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Carroll County commissioners urge residents to participate in budget discussion

Budgets and BudgetingLocal GovernmentHigh SchoolsSchools

Education was the primary topic for the last in a series of Around the County in 80 Minutes — Keep Carroll Strong meetings hosted by County Commissioners Doug Howard and Haven Shoemaker.

The Monday, Feb. 11, session at Liberty High School in Eldersburg could easily have been called Save Our Schools, resembling at times a pep rally, with most of the several hundred residents in attendance seeming to enthusiastically embrace what Howard and Shoemaker, both of whom are Republicans, had to say.

Monday night's audience included a number of educators and Liberty High School students. Some expressed outrage and dismay over the proposed reductions. Several expressed irritation that the other three county commissioners, all of whom are also Republicans, did not attend the meeting.

Jennifer Day, an Eldersburg resident, with two students in the county school system, reiterated some of the points that Howard made.

She said that maintaining an excellent public school system helps attract businesses to the county and also factors in maintaining strong property values.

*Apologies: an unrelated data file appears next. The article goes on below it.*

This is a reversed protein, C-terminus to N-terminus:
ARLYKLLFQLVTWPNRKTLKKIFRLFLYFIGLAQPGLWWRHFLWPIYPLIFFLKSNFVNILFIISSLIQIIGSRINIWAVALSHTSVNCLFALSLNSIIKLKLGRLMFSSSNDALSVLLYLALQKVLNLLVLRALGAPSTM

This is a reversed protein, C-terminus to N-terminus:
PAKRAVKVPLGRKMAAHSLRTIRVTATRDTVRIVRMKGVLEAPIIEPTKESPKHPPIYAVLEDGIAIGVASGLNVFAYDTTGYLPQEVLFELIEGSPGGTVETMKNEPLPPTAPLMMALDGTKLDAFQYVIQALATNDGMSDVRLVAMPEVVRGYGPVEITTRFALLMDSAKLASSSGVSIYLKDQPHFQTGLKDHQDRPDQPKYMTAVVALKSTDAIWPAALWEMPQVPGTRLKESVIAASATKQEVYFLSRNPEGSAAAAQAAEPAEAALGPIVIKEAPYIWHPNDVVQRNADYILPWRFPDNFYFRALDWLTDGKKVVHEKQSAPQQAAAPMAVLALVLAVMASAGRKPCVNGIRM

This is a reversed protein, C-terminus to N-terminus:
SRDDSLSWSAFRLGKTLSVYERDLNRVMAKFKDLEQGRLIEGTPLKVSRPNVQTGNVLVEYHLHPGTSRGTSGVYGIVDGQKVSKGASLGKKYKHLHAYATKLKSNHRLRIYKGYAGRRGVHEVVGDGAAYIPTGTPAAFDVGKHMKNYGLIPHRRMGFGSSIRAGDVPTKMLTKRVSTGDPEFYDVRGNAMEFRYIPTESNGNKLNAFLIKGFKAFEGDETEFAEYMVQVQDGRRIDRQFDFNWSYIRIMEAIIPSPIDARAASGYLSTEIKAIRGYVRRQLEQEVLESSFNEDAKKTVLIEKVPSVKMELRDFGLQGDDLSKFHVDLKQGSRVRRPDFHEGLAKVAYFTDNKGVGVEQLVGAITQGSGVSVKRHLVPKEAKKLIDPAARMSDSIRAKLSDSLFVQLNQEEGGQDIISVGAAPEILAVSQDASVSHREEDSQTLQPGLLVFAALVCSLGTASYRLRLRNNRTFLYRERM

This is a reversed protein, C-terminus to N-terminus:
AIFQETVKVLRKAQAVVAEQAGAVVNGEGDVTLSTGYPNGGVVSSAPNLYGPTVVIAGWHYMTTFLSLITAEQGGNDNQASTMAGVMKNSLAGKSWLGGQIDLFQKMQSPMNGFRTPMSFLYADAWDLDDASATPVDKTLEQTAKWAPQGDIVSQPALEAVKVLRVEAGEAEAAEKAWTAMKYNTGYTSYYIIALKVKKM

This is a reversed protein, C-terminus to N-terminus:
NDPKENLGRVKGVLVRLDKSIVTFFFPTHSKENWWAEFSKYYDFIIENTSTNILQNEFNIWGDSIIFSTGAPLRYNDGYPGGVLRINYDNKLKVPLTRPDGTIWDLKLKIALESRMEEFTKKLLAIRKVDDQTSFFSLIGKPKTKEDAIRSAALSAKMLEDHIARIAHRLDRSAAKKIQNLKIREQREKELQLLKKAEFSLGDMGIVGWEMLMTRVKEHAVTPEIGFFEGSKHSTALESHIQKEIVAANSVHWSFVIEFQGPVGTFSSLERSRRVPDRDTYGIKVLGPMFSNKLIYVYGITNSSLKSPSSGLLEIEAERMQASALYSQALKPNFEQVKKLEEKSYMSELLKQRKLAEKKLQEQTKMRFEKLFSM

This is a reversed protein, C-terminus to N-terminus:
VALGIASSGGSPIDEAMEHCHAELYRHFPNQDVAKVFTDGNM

Day gave Howard and Shoemaker a message to take back to Commissioners Doug Rausch, Richard Rothschild and Robin Frazier: "Please say yes to education for continuing growth and prosperity."

The two commissioners have been barnstorming the county, holding a series of community meetings which began Jan. 24 at North Carroll High School.

The purpose of these informational meetings was to give residents a preview of the version of the Fiscal Year 2014 Carroll County Budget that Commissioners Howard and Shoemaker support.

They are trying to rally the public to persuade their fellow commissioners to support Howard and Shoemaker's budget plan, which they feel will stave off severe cuts that could affect the county school system in particular.

"We have passed some very conservative budgets in the past two years, and I believe that's what we were elected to do," Shoemaker said. "But we weren't elected to dismantle (county) government."

The two have urged residents to make their voices heard as the budgetary cycle gets under way and emphasized that, in a worst case scenario, the cuts being discussed by other Board of County Commissioners members could result in the closure of some county schools and the Hashawah Nature Center in Westminster.

"There is a very clear divide (concerning school funding) on the (commissioner) board," Howard said. "It's clear we are at a crossroads, and we are going make some changes that are going to take us in one direction or another."

Shoemaker said that, in addition to the possible closure of Hashawah, the budget cuts being entertained by some commissioners could eliminate as many as 150 jobs in the school system, the county's largest employer.

That could lead to, "a whole host of other undesirable results," he said.